I had the unique opportunity to come to Prince George from a place where you can be connected 24/7. In the concrete jungle of Toronto, there’s Wi-Fi access in every mall, restaurant, community centre, bus stop, and even in the underground subway trains. It’s not uncommon to have a conversation open with “what’s the Wi-Fi password?” rather than a simple greeting. The connection to the outside world is never lost and this is an accepted norm to the way we as humans live. It’s tiring and we all need a break.
Connecting to nature without your device
Anyone who knows the areas around Prince George knows there are ample places to connect with nature without competing provocations (oh but that famous googly-eyed dog on Instagram, what’s she up to today?!). Want to get off the network? Here are a couple of my favourite places around Prince George to do that:
- Purden Lake Resort – A popular resort 60 km east of Prince George that offers camping, boating, swimming and fishing opportunities. This resort is favoured by many locals as it’s close to the city, overlooks a beautiful lake, and has spotty cellular networks and no Wi-Fi.
- Sugarbowl-Grizzly Den Provincial Park – Head another 30 km east of Purden Lake and you will find yourself nestled in this Wi-Fi-less provincial park. The Sugarbowl-Grizzly Den Provincial Park is home to many alpine hiking trails including the Raven Lake trail, Grizzly Den trail, Viking Ridge trail, and Sugarbowl trail. There are three cabins available for overnight use. Since this area has no network or Wi-Fi, it will be important to have experience, knowledge and gear to travel in the backcountry. There is a reason why it’s called the Sugarbowl-GRIZZLY Den Park.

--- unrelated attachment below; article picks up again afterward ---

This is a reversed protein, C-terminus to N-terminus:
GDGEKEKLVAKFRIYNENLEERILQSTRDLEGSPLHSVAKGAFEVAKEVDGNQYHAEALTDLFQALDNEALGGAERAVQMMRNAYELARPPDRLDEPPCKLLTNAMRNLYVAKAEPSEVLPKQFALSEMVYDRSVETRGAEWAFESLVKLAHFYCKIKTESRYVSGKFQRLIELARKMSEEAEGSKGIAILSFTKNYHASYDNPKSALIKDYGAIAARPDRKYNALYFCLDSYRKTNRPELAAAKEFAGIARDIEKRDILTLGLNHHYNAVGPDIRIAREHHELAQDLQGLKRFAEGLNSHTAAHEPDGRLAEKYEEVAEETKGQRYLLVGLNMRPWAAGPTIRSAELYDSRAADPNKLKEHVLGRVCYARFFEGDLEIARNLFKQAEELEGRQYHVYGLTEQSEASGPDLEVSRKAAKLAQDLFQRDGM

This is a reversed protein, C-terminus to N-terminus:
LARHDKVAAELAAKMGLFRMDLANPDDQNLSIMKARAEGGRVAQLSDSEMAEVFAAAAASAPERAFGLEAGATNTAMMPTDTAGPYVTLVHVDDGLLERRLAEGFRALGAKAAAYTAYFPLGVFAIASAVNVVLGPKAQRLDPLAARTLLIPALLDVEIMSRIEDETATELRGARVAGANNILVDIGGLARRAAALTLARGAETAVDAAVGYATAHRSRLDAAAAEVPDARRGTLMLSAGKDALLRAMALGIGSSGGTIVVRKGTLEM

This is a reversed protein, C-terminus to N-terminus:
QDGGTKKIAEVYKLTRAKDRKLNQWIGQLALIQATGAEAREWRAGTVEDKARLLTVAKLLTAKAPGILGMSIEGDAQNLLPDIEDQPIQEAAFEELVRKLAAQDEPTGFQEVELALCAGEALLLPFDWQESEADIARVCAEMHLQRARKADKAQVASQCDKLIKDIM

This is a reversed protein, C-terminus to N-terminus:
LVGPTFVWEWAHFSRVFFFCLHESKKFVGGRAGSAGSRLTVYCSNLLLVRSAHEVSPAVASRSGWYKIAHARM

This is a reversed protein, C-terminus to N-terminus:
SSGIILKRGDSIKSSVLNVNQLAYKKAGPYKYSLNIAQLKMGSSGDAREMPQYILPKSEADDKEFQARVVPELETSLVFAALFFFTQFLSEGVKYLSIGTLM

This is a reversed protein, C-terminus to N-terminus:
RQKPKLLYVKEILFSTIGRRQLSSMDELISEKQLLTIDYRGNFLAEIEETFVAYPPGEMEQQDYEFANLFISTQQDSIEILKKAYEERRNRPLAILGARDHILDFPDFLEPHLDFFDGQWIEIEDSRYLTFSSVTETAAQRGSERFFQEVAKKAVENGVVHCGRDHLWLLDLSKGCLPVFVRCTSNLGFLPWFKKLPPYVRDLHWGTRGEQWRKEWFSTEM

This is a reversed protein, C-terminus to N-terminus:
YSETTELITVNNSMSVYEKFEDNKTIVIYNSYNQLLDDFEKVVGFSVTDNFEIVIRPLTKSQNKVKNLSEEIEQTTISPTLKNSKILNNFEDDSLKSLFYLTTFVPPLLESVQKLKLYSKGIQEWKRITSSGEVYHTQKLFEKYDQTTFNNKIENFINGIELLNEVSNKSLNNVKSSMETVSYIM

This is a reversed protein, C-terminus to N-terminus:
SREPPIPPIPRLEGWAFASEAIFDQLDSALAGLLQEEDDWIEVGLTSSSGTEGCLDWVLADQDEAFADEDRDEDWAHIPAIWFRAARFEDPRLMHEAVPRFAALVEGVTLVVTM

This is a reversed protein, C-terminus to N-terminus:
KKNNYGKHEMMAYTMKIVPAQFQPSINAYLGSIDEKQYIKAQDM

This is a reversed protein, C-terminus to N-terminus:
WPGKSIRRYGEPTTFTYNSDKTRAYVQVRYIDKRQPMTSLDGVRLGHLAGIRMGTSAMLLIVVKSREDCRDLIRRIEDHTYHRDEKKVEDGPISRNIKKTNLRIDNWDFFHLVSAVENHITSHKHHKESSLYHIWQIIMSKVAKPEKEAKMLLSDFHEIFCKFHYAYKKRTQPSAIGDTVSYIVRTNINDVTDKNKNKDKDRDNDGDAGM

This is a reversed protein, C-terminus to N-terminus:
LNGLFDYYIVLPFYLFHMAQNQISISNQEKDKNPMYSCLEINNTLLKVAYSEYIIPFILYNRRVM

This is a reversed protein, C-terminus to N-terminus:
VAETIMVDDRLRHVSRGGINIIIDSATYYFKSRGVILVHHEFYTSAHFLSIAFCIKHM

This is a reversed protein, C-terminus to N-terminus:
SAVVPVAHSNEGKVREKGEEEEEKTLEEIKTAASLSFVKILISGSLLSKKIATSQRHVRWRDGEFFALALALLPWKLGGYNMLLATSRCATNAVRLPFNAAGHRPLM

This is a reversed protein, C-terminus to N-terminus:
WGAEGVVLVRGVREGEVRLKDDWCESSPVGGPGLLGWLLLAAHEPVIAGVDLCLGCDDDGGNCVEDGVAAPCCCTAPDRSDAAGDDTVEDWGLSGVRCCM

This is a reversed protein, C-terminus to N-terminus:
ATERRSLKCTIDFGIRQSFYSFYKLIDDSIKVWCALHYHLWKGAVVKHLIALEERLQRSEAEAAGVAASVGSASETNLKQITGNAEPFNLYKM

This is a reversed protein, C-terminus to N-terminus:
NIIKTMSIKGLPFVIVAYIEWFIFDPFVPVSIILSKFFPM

- Fraser Lake Area – There are so many great campgrounds and walking/hiking trails around Fraser Lake, approximately 160 km west of Prince George. My favourite Wi-Fi-less campground in this area is the Hallett Lake campground.
Disconnecting is beneficial for your well-being
I’m not suggesting that we should all go and live in caves on top of Fang Mountain, but I am an advocate for ensuring we have opportunities to disconnect. Often at the summit of one of my favourite hikes close to Prince George, the Viking Ridge Trail, I am reminded of how the photos I took the year before never do the view justice. It’s a humbling experience that no “Like” on Facebook could ever make me feel. While my legs feel like Jell-O at the end of the trip, I find I have a sense of accomplishment and gratitude for the beauty that surrounds me. Research confirms that deepening our relationship with the natural world has tremendous personal benefits, many of which are reported by the Canadian Parks Council.
Living in Prince George has really opened my heart to the transformative power of unplugging. There are so many wilderness escapes in Central BC; I urge you to try even one this summer. If a born and bred city slicker like me can get something out of disconnecting, then you might too!